Coal stocks are suffering savage losses a day after President Obama handily won a second term, easily defeating Republican rival Mitt Romney. Shares of Peabody Energy (BTU), the largest U.S. coal producer, are down 8.5 percent on volume that is nearly 50 percent above the daily average in midday trading.
Coal equities had been dealing with a tough 2012 due to slumping natural gas prices and slowing emerging markets demand. Low natural gas prices and record production in the U.S. prompted many electric utilities to move away from coal to cheaper, cleaner gas with some analysts speculating some of those power producers may never return to coal.
With the economies slowing in major emerging markets such as China and India, U.S. coal producers with exposure to metallurgical coal, such as Alpha Natural Resources (ANR) and Peabody, were hammered. Metallurgical is the grade of coal that is essential in steel production.
Even with those headwinds, the coal sector found a bottom in September and started to climb higher as the race for the White House tightened. Coal equities were seen as prime near-term beneficiary of a Romney win because the Republican championed domestic energy production during his campaign. Conversely, some traders viewed the President as a coal adversary because alternative energy, such as solar and wind, have been cornerstones of his energy agenda since he took office in 2009.
In the month leading up to the election, the Market Vectors Coal ETF (KOL) gained almost nine percent, but that ETF is off more than five percent today on volume that is nearly quadruple the daily average.
Swing States Romney carried four of the top five coal-producing states, but lost Pennsylvania and its 20 electoral votes. That was not a surprise given that Pennsylvania has not been carried by a Republican presidential candidate since 1988. However, the loss of Ohio and its 18 electoral votes doomed Romney and coal stocks.
Ohio does have some coal exposure and the state was viewed as essential to Romney's hopes of winning. Traders apparently thought the former Massachusetts governor would carry the Buckeye State as they bid up coal equities in the month leading up to the election.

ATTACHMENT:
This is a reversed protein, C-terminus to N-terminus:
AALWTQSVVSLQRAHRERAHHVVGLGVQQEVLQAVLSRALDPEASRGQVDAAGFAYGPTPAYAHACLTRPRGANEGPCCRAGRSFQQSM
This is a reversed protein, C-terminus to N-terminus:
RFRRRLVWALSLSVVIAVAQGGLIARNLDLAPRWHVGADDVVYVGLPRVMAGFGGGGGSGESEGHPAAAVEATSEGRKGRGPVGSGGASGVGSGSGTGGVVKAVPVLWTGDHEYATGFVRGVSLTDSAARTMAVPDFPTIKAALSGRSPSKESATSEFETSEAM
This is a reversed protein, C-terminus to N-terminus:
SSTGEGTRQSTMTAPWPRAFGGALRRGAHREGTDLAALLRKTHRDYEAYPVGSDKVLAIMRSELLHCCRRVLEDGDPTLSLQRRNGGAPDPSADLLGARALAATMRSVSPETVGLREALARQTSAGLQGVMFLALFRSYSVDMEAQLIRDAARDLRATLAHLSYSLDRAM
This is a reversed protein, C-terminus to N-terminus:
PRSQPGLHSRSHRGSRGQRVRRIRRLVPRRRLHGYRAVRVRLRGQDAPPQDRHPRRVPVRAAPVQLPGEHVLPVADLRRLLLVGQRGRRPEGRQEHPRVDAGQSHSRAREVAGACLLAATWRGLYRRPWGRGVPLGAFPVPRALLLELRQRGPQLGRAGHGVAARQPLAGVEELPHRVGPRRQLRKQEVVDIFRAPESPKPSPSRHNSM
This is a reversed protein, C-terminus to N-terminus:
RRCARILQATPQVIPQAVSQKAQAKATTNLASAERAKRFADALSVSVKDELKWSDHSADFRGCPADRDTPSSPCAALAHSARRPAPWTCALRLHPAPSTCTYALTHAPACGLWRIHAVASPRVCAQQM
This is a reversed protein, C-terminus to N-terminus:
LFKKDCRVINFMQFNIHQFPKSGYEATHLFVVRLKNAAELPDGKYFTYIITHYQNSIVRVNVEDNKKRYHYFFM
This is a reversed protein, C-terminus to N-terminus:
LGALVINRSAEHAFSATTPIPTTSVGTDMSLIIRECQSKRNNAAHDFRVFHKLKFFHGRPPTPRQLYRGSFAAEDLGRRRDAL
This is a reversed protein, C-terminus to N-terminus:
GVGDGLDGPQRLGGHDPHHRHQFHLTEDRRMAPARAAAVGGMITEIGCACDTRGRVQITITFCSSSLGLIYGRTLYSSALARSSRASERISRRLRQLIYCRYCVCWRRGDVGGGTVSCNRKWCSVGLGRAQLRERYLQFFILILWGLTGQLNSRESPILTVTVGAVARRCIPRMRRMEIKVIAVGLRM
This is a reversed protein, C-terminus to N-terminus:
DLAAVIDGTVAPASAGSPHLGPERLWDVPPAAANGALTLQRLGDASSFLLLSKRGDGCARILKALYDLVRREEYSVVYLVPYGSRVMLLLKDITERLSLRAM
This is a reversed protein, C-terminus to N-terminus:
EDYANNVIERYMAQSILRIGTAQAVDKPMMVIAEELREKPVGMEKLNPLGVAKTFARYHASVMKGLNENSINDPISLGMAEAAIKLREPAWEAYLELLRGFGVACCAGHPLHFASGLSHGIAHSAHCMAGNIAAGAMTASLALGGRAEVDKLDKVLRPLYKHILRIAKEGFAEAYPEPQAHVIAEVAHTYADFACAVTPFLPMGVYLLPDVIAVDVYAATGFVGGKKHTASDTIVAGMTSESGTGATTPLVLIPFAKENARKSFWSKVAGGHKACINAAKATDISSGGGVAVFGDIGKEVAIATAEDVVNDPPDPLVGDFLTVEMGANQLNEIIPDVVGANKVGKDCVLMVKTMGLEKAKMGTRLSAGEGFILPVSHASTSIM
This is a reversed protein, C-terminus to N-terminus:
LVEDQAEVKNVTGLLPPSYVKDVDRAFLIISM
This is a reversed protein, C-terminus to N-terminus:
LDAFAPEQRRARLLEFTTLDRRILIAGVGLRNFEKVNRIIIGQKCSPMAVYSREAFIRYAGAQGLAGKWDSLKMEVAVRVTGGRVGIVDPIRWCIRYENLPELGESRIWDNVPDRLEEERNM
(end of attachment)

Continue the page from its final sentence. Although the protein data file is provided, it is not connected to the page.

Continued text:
Even when accounting for today's 10.3 percent slide, Alpha Natural is up almost 31 percent in the past month. Peabody is up 19.2 percent over the same time and that includes today's 8.4 percent tumble. Arch Coal (ACI), Joy Global (JOY) and Walter Energy (WLT), all of which are deep in the red today, are still sitting on one-month gains.
More Downside Significant risks to coal equities remain. Natural gas is still abundant, clean and cheap. The market now knows it must contend with a second term of a president that is not a major coal fan. Combine those factors and it is easy to see coal's fundamental thesis is severely damaged.
Looking at the charts, Peabody's slide today has taken it below its 200-day moving average, a bearish sign. Alpha Natural, Arch and Walter have not been above their 200-day lines for multiple months, implying those names have shaken out of their bear markets. That could make that trio vulnerable to further selling pressure as traders adjust to the reality of another four years of President Obama.
Consol Energy (CNX), the coal stock that looks good by comparison against the rest of the group today, could prove the name that is the sturdiest going forward. Despite its coal exposure, Consol also has proved natural gas reserves of 3.5 trillion cubic feet, giving the company some leverage to the ditch-coal-embrace-gas trade so many electric utilities have committed to.
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